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5 TABLE OF CONTENTS page ACKNOWLEDGMENTS...............................................................................................................4 LIST OF TABLES................................................................................................................. ..........8 LIST OF FIGURES................................................................................................................ .......10 ABSTRACT....................................................................................................................... ............11 CHAPTER 1 INTRODUCTION..................................................................................................................13 Background..................................................................................................................... ........13 Need for Study................................................................................................................. .......15 Purpose of the Study........................................................................................................... ....16 Main Research Question.........................................................................................................17 Objectives..................................................................................................................... ..........17 2 LITERATURE REVIEW.......................................................................................................18 Injury......................................................................................................................... ..............18 Incidence of Tendon Ruptures in the U.S. Military................................................................21 Pathogenesis of Tendonopathy...............................................................................................22 Tendon Rupture Risk Factors.................................................................................................23 Quinolones..................................................................................................................... .........23 Mechanism of Action......................................................................................................24 Drug Safety Overview.....................................................................................................25 Connective Tissue Toxicity.............................................................................................25 Animal Chondrotoxicity..................................................................................................25 Human Chondrotoxicity..................................................................................................26 Animal Tendon Toxicity.................................................................................................27 Etiology of Connective Tissue Toxicity..........................................................................27 Human Tendonopathy.....................................................................................................29 Case reports..............................................................................................................29 Cohort studies...........................................................................................................31 Case-control studies.................................................................................................32 General Safety Review....................................................................................................36 Gastrointestinal toxicity...........................................................................................36 Neurotoxicity............................................................................................................36 Phototoxicity............................................................................................................37 Nephrotoxicity..........................................................................................................37 Opthalmotoxicity......................................................................................................38 Cardiotoxicity...........................................................................................................38 Reproductive Toxicity..............................................................................................38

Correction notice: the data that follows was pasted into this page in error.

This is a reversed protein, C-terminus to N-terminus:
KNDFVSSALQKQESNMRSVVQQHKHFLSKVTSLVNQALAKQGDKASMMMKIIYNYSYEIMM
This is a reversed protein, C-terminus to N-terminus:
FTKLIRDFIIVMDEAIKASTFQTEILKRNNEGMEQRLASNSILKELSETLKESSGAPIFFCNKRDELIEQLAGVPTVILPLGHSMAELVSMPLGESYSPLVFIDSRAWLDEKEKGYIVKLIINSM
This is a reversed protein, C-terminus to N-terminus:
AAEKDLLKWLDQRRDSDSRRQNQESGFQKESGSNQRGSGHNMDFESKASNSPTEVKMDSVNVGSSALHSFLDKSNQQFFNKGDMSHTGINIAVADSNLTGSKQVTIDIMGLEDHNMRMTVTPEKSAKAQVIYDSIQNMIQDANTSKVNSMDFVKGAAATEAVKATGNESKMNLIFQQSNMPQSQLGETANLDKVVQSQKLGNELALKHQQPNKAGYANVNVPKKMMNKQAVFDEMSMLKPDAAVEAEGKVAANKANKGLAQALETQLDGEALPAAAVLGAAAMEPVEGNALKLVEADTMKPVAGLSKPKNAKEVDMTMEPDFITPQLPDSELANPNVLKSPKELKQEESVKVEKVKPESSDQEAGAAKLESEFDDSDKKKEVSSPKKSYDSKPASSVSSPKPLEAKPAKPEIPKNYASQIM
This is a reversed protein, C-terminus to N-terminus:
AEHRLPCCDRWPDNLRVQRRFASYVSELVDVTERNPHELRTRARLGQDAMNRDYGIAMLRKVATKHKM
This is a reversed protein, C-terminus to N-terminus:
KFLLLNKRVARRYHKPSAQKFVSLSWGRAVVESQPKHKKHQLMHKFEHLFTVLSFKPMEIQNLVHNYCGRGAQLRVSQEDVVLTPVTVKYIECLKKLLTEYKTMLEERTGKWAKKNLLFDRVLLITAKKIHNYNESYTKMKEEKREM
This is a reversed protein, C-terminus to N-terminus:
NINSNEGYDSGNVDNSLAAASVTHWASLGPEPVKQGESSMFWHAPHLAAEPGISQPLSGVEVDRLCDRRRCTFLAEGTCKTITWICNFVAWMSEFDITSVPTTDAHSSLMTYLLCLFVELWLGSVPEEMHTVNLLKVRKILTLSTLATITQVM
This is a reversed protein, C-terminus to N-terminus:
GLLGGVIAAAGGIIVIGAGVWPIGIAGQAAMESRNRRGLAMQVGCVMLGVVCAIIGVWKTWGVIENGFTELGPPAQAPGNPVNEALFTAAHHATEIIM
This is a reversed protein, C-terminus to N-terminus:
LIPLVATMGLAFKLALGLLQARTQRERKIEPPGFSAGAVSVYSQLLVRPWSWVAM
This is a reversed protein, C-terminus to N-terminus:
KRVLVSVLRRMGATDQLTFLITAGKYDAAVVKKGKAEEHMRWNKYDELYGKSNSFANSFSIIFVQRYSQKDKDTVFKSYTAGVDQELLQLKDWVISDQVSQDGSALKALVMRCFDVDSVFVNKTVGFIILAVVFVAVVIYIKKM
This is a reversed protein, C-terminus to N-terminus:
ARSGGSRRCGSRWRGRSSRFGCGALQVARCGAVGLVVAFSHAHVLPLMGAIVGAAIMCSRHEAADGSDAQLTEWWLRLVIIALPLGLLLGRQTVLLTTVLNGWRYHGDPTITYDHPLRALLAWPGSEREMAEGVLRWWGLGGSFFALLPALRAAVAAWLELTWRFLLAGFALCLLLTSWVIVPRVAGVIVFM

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6 Genotoxicity.............................................................................................................39 Large Administrative Health Care Databases.........................................................................39 Database Validation Methods..........................................................................................40 External Validity.............................................................................................................40 Measuremen t Validity.....................................................................................................41 Data vs. Source information consistency.................................................................41 Internal data consistency..........................................................................................41 3 METHODS........................................................................................................................ .....47 Population Description......................................................................................................... ..48 U.S. Military Demographics............................................................................................48 Overview..................................................................................................................48 Active Duty..............................................................................................................48 Branches:..................................................................................................................48 Patient Selection.............................................................................................................. .......50 Inclusion Criteria.............................................................................................................50 Exclusion Criteria............................................................................................................51 Data Source.................................................................................................................... .........51 The Executive Information and Decision Support (EIDS) Program Office....................51 The Military Health System Manageme nt Analysis and Reporting Tool (M2)..............52 Data Validity.................................................................................................................. .........52 Database Characteristics..................................................................................................53 Internal Validity.............................................................................................................. .53 Incomplete Data...............................................................................................................53 Longitudinal Data Integrity.............................................................................................53 Diagnosis vs. Demographics...........................................................................................54 Diagnosis and Drugs........................................................................................................54 Drugs and Diagnosis........................................................................................................54 The Variables.................................................................................................................. ........54 Dependant Variable.........................................................................................................54 Predictor Variable............................................................................................................55 Additional Covariates:.....................................................................................................55 Analysis....................................................................................................................... ...........56 Descriptive Statistics.......................................................................................................56 General Measures of Association....................................................................................56 Hazard Function..............................................................................................................57 Relative Hazard...............................................................................................................58 Modeling the Hazard Function........................................................................................59 Time-Dependent Exposure..............................................................................................61 Power.......................................................................................................................... .....64 General.....................................................................................................................64 Survival Analysis.....................................................................................................65 Objectives, Research Qu estions, and Hypothesis...................................................................65 Main Research Question..................................................................................................66 Objective 1.................................................................................................................... ...66 Research Question 1........................................................................................................66